Not long after Jesus fed the 5,000 followers, the Bible records that this rabbi wanted to be alone with His disciples. He took them north of the Sea of Galilee to the town of Caesarea Philippi, 25 miles away from any Jewish settlement, nestled at the base of Mount Hermon. The city had become the religious center for the worship of many Greek gods, including the god Pan. When Rome had conquered the territory, Herod Philip rebuilt the city and named it after himself.
In the cliff towering over the city, people built shrines and temples to the gods and goddesses. To the pagan mind, the cave and cliff at Caesarea Philippi created a gateway to the underworld where, according the Greek mythology, many of the gods lived during the winter. The people committed wicked acts to worship the false gods, particularly at the end of winter trying to lure them into coming out and beginning spring.
The disciples must have been more than shocked as Jesus brought them to an area that devout Jewish believers would have avoided at any cost. Caesarea Philippi was an evil city literally knocking on the doors of Hades. Jesus hushed their murmurs by asking the simple question, “Who do people say that I am?”
We have begun a journey to identify the essentials of the Christian faith. What are the beliefs that we cannot negotiate? What teachings can afford not even a sliver of compromise? Today’s belief speaks to the very heart of Christianity, what we believe about Jesus, the rabbi from Galilee.
Who do people today say that Jesus is? There are a few who don’t believe a Jesus ever really existed in history. The Washington Post ran an article before Christmas 2014 by Raphael Lataster, a lecturer in religious studies at the University of Sydney, titled, “Did Historical Jesus Really Exist?” Lataster is the author of the book, "There Was No Jesus, There Is No God." The American Atheists website commits several pages to the topic “Did Jesus Exist?”
The other extreme was represented not too long ago by the magazine National Geographic. The publication ran a story in August 2017, “Meet Five Men Who All Think They’re the Messiah,” by Jonas Bendiksen. The author writes, “I’ve always thought that a fundamental part of the Abrahamic religions — Judaism, Christianity, Islam — involves the coming of a messiah. Those faiths disagree about identity and timing, but I think they agree on the basic premise. So if one accepts that, why couldn’t it be one of these guys?”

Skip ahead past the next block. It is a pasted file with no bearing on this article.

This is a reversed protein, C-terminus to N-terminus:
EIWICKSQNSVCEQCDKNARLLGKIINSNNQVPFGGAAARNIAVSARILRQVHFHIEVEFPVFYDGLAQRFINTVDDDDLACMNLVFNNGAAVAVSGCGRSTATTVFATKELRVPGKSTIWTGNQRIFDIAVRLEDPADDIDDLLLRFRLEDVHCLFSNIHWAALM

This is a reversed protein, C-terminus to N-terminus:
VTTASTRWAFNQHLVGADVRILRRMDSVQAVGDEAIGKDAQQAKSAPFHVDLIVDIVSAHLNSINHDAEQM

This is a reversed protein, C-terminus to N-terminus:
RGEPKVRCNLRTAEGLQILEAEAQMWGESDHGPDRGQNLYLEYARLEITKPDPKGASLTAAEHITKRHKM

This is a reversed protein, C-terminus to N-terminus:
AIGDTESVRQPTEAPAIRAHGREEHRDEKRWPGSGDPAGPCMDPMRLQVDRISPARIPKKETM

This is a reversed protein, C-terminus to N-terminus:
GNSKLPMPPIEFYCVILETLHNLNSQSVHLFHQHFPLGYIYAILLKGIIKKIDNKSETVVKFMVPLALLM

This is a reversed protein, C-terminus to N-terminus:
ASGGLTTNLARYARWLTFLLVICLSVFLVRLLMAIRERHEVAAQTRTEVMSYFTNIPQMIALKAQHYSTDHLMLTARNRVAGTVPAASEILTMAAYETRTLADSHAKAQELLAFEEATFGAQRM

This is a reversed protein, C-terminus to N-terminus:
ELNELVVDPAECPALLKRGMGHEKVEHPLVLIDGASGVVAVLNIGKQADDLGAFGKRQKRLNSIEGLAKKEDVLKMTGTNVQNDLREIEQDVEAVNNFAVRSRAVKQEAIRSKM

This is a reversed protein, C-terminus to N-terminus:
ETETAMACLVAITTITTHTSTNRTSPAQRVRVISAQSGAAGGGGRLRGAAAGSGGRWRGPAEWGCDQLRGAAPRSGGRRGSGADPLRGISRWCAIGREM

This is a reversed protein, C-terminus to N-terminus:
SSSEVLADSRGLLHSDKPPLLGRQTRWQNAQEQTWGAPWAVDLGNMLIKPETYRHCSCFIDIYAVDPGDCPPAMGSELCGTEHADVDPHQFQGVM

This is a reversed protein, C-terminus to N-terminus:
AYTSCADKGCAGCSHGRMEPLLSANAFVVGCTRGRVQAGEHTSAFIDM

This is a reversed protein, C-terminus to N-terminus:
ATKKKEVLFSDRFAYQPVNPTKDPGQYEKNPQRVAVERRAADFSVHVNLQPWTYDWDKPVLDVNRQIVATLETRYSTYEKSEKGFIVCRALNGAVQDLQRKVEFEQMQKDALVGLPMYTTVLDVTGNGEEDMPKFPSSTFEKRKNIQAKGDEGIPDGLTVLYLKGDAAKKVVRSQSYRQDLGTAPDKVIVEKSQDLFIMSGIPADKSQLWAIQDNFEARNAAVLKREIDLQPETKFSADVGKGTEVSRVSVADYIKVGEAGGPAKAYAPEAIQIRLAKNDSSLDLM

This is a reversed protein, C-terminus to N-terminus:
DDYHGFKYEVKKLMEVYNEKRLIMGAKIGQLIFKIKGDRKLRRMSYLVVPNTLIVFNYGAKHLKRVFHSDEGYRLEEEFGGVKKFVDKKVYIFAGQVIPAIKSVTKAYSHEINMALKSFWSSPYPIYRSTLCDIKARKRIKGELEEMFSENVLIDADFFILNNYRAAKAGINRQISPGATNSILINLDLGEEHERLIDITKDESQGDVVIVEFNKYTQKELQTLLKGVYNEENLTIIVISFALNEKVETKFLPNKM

As Jesus asked the question, the disciples began to mumble their answers. “Some say you are John the Baptist” one replied. John held a very powerful presence in the Jewish mind of Jesus’ day. He had been teaching people to repent and be baptized and people were flocking to hear him and accept his disciplines. It was common thought a person like John would usher in the ministry of the Messiah. John the Baptist had recently been beheaded by one of the reigning Herods. Jesus, you may be John come back to life. You are a godly man, not the Messiah himself, but likely one who will pave the way for Him.
Others thought that Jesus was Elijah or Jeremiah. The two represented the prophets of Judaism. Elijah was known for his stance against the prophets of the false god Baal. The Old Testament records that his life ended by being whisked to heaven in a fiery chariot. There was always the thought of eternity in the Jewish mind about Elijah. Jeremiah stirred memories of his concern over God’s kingdom and the Jewish nation. Jesus you are one of the prophets — powerful and commanding, but not the Messiah.
In a setting that shouted all that the world’s religions had to offer, amidst a context of discussion about what the Jewish people thought of His ministry, Jesus quietly turns to the disciples and asks, “But who do you think that I am?”
Have you ever been in a classroom where the teacher asked a question, and you just sat silently, not wanting to answer? Perhaps you didn’t know exactly what the teacher was reaching for, and you didn’t want to give the wrong answer. Maybe you are a little on the shy side, and even if you knew the answer, you didn’t want to put the spotlight on yourself. Of course, you may have sat silent because you simply had no clue about what the right answer might be.
Twelve disciples remained motionless, making no sound, barely swallowing a breath. The silence seemed like an eternity, though only a minute or two actually passed. Someone has to speak. Someone has to answer.
Of course, it had to be Peter. The one who leapt out of the boat willing to walk on the waters of the Sea of Galilee was willing to leap into the silence. The one who said he would never deny was willing to enter the debate. “You are the Messiah.” Peter used the Greek word Christ in his answer. Had Peter said those words alone, it would have been enough.
But Peter was never an “enough” kind of guy. “Jesus, you aren’t just a man. We have had prophets. We have had rabbis. We have been looking for a Messiah. But you are more – you are the Son of God.”
Jesus nodded and answered, “You are Peter, and on this rock I will build my church, and the gates of Hades will not overcome it” (see Matthew 16:16-18). Gates were built to defend cities in the ancient world. By saying that the gates of Hades would not stand, Jesus was suggesting that the church needed to be on the offense, attacking those gates. It was a powerful object lesson at the underworld gates of Caesarea Philippi. You answered the question well, Peter.
Jesus’ question echoes through the centuries until today. “But who do YOU say that I am?”
— Tom May is a freelance writer who has held paid and volunteer ministry positions at several churches in the tri-state area. Reach him at email@example.com.